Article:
Posted by Jonathan Maus (Publisher/Editor) on March 15th, 2007 at 2:14 pm
House Congressional Representatives Peter DeFazio (D-OR) and John Duncan (R-TN) held a special roundtable hearing on Capitol Hill today. The topic was bicycle tourism.
DeFazio is the Chair and Duncan is the Ranking Member of the House Transportation Subcommittee on Highways and Transit.
Asked to present various perspectives on the topic were:
- Jenn Dice – Government Affairs Director, IMBA
- Jerry Norquist – President, Cycle Oregon
- Frank Hugelmeyer – President, Outdoor Industry Association
- Jim Sayer – Executive Director, Adventure Cycling Association
Frank Hugelmeyer’s presentation was the most noteworthy because he gave a preview of a major study just completed by the OIA on the economic impact of outdoor activities in the U.S.
Particularly exciting about this study is that they have broken down the results by region, by state, and by activity. We don’t know the Oregon-specific numbers yet, but the initial numbers Hugelmeyer revealed look very very good. If they survive some scrutiny by some other groups, this could be a major milestone study that would be very powerful for the bike lobby. Or, as Hugelmeyer put it,
“Hopefully these numbers give you the ammunition to support bicycling infrastructure.”
Next up with Jim Sayer. Sayer has been working hard on a National Bike Route Network project for the last five years. Amazingly enough, the Association of State Highway and Transportation Officials (AASHTO) asked for something like this 30 years ago but according to Sayer it got “mothballed for 25 years,” before he picked up the ball again.
Now Sayer, with backing of the 42,000 member strong Adventure Cycling Association is collaborating with AASHTO and has formed a task force to work on it.
The network will be signed and numbered and will model other efforts currently in place around the world. Sayer says they’ve already made an inventory of all the bike trails in the country and they’re now in their fourth draft of the plan. There was a strategy session for this project at the Summit today.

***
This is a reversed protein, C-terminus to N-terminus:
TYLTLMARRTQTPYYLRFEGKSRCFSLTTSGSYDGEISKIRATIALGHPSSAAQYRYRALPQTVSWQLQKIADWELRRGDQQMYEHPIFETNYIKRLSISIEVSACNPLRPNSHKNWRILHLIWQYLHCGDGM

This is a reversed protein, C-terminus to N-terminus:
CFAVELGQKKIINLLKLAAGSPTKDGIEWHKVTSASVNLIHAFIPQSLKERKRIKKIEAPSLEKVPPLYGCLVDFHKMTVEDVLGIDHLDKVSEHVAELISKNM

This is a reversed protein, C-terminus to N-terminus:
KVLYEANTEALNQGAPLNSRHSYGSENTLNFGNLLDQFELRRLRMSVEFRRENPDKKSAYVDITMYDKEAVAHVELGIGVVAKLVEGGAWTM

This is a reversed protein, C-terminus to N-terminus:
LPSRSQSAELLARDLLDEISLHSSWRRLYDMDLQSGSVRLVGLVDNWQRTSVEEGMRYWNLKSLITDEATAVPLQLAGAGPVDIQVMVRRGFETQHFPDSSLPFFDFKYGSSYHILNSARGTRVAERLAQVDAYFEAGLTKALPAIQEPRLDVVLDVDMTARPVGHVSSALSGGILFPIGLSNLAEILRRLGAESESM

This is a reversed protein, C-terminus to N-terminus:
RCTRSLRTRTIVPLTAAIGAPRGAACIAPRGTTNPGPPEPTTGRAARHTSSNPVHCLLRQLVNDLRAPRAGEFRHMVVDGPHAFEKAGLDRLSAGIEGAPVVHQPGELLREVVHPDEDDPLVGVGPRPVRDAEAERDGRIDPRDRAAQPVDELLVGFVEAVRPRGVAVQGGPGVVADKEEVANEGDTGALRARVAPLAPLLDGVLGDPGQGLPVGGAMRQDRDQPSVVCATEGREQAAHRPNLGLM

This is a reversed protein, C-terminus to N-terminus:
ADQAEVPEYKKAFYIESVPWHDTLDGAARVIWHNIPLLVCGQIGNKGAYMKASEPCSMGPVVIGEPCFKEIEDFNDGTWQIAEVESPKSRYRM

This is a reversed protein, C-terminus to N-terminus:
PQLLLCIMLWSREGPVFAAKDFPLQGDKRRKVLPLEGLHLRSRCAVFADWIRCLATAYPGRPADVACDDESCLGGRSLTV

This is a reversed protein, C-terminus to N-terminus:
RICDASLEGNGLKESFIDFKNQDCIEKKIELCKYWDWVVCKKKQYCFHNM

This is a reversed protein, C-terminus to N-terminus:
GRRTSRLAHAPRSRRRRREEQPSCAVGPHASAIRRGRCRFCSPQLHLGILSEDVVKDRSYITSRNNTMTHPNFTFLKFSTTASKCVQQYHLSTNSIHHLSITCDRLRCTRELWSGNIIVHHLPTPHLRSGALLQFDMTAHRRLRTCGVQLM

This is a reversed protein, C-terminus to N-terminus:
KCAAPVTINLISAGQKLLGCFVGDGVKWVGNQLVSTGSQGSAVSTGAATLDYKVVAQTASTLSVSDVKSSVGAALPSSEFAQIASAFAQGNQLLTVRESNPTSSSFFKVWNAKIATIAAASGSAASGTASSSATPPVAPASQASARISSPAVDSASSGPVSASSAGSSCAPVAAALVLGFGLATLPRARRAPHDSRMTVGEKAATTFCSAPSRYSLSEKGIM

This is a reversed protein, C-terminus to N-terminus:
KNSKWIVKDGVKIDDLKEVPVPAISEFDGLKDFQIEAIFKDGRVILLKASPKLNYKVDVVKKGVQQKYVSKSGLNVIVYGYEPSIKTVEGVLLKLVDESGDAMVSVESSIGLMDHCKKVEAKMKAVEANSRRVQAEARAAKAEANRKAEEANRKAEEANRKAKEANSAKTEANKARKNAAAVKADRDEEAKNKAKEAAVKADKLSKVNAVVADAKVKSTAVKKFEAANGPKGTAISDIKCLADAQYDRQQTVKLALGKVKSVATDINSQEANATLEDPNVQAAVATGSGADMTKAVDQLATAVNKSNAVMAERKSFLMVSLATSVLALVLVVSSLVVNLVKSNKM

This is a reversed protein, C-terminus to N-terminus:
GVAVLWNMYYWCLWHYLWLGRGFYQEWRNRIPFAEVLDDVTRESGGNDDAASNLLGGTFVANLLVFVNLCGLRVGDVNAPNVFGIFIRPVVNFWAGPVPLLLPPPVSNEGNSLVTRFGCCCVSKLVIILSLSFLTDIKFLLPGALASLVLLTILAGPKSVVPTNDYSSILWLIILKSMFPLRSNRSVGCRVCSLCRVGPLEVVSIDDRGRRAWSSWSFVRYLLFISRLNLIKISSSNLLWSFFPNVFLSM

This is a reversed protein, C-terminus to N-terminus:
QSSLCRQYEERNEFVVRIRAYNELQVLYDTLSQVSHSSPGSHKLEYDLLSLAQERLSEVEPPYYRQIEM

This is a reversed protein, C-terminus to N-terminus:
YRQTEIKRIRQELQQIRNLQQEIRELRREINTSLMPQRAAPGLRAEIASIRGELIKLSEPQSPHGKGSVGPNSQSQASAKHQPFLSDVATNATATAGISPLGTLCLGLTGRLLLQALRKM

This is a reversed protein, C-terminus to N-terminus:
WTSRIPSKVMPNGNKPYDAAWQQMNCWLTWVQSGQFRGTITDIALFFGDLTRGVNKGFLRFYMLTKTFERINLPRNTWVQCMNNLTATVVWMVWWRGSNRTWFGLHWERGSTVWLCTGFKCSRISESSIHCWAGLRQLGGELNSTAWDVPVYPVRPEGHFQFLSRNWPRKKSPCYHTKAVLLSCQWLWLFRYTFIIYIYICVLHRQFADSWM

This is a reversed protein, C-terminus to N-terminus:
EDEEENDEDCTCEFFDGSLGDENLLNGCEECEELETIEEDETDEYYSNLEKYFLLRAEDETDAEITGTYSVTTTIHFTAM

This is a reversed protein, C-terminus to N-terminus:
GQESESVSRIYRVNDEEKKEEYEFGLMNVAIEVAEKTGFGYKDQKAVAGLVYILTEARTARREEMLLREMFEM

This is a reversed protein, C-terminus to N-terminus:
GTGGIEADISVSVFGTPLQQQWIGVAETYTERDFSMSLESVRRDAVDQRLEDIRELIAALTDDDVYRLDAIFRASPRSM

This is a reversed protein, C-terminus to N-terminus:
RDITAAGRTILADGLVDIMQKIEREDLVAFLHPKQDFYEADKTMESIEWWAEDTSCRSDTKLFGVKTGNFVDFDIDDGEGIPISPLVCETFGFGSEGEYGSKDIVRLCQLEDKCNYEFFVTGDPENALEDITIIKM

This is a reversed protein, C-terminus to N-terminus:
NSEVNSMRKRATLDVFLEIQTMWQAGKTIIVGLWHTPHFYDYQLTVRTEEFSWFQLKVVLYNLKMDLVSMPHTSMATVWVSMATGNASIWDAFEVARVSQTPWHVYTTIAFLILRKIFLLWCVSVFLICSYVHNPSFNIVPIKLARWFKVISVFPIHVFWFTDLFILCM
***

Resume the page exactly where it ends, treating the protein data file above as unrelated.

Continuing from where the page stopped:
Jenn Dice from the International Mountain Bicycling Association was up next. She told members DeFazio and Duncan that “trails tourism” is a quickly growing part of mountain biking. She used Mountain Bike Oregon, an event that takes place in Oak Ridge, as an example. Its first year they had 50 people, and just three years later the event was bursting at the seems with 350 participants.
Last to present was Jerry Norquist of Cycle Oregon. He emphasized the importance of Frank Hugelmeyer’s study and said the bike industry has long known its “hard numbers” of products sold, but has never known the tourism numbers. Speaking for the bike industry (he worked for both Trek and Specialized) he said, “we don’t sell a product, we sell an experience.”
on the left and Jim Sayer (Adventure Cycling) on the right.
After the four presentations, DeFazio had to leave for a vote. He had some follow-up questions and said he’d return in a few minutes. Unfortunately he wasn’t able to make it back.
Tourism is one of the big themes of this Summit and these presenters did an amazing job making their voices heard.